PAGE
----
Obama Trade Bill Passes House as Senate Now Controls FateCarter Dougherty and Billy House
The U.S. House passed President Barack Obama’s fast-track trade bill, one of the president’s top second-term priorities, with mostly Republican votes a week after a Democratic rebellion almost killed the proposal.
The 218-208 House vote Thursday returns the measure to the Senate, which also voted for it last month. Obama wants the expedited trade negotiating authority to help his administration complete a 12-nation Trans-Pacific Partnership.
Senate action is likely next week, as the chamber has no more roll-call votes scheduled for this week.
Twenty-eight House Democrats, including Representatives Debbie Wasserman Schultz of Florida and Terri Sewell of Alabama, voted for the measure. And 50 Republicans, including Representatives Chris Collins of New York and Daniel Webster of Florida, voted against it.
“This is a vote for a stronger economy and higher wages. This is a vote for our system of free enterprise. This is a vote for American leadership,” said House Ways and Means Committee Chairman Paul Ryan, a Wisconsin Republican, on the floor before the vote.
The measure, known as trade promotion authority, would let Obama submit trade agreements to Congress for an expedited, up-or-down vote without amendments. It would give the authority to Obama and the next president for six years as part of a package that revamps U.S. trade policy into the next decade.
With fast track through the House, attention now turns to how its backers will make good on a pledge to ensure that a separate program aiding displaced workers also is enacted. Passing both measures is a long-standing political agreement between backers of fast track, even though most Republicans oppose it.
House Democrats, who have been supporters of worker assistance, voted against it last week because the vote was legislatively linked to fast track -- something that is no longer the case.
A senior House Republican member said that, in private talks, Obama has promised he’d sign fast-track once it’s passed to ensure that House Democrats can’t continue the political linkage between the two proposals. The lawmaker requested anonymity because Obama hasn’t publicly stated this.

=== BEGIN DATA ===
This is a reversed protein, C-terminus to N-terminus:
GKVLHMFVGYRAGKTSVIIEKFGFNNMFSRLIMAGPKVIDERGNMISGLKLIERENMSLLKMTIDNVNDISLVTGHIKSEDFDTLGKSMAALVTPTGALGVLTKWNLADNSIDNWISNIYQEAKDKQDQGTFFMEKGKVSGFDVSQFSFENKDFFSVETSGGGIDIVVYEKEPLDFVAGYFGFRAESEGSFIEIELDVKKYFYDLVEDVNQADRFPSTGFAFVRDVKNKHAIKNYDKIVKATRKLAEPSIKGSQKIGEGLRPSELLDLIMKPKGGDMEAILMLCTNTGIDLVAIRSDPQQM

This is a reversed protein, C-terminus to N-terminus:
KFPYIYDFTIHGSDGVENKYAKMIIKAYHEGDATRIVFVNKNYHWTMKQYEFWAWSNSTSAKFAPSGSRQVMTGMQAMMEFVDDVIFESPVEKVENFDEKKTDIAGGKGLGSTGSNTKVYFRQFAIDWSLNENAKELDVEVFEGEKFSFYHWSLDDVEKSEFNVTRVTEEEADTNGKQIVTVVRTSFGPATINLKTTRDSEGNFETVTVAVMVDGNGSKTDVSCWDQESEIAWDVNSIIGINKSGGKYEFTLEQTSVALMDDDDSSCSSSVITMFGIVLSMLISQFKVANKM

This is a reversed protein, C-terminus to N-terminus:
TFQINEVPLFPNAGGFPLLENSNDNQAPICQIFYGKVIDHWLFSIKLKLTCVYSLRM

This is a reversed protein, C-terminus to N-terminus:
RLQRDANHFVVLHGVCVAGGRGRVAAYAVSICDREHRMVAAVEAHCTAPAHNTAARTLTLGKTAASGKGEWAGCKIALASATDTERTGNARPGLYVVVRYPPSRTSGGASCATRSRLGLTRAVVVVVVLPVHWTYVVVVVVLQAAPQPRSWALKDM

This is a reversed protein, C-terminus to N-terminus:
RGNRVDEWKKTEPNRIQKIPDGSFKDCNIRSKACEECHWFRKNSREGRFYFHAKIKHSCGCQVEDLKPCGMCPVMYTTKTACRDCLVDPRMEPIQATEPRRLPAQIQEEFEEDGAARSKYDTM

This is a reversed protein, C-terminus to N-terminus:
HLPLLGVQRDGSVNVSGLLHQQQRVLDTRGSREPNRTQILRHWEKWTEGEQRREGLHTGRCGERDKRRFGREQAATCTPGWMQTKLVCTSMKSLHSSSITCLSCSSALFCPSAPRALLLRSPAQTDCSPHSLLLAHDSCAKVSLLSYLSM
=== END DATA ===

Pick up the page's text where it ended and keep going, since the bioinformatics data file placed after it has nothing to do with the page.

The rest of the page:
White House Stance
Asked for comment, the White House pointed to remarks Wednesday by White House press secretary Josh Earnest that “the only legislative strategy” that the president would support is one in both the fast-track and worker-aid measures reach Obama’s desk. Such a strategy “will require the support of Democrats in both the House and the Senate,” Earnest said.
On Thursday, deputy White House press secretary Eric Schultz reiterated that stance, saying, “The president’s been clear he wants both TPA and TAA at his desk for a signature as soon as possible.”
House Speaker John Boehner, an Ohio Republican, predicted that the Senate would pass both, with worker assistance attached to a bill promoting commerce with poorer countries, possibly next week.
“I’m also confident that the Senate can consider both TPA again and trade adjustment assistance as part of the preferences package that hopefully will be back here as soon as next week, so we can move both of these to the president,” he said.
Despite assurances by Republican leaders in both chambers there will be action on both measures, Minority Leader Nancy Pelosi of California and other House Democrats say they worry that the worker’s assistance program won’t be renewed.
“I see it as a gone goose,” said House Rules Committee top Democrat Louise Slaughter of New York.
Richard Trumka, president of the AFL-CIO, which opposes fast track, said in a statement, “We are at the end of the second quarter and the score is tied 1-1.”
“We will fight at every level and in every way to protect American workers and our economy by rejecting fast track and this corporate trade deal,” Trumka said.
In an unusual alliance, most Republicans supported Obama’s argument that the fast-track measure, known as trade promotion authority, would benefit the U.S. economy. Most Democrats joined with labor unions in blaming free-trade agreements for a decline in U.S. manufacturing jobs.
“When you vote for TPA under these circumstances what we are saying to the administration is this is a blank check,” said Sander Levin, the top Democrat on the Ways and Means Committee.
The fast-track provision was added to a popular public-safety retirement bill, H.R. 2146, that passed the House 407-5 on May 12 and the Senate by voice vote on June 4.
Obama went to the Capitol on June 12 to plead for Democratic support for the fast-track bill just hours before that vote, and he met Wednesday at the White House with a group of House Democrats who back the plan. Other top government officials including Treasury Secretary Jacob J. Lew also lobbied for the expedited negotiating authority.
Republicans also faced opposition to the trade package within their own ranks from members who wouldn’t vote for anything strengthening Obama’s hand in international negotiations.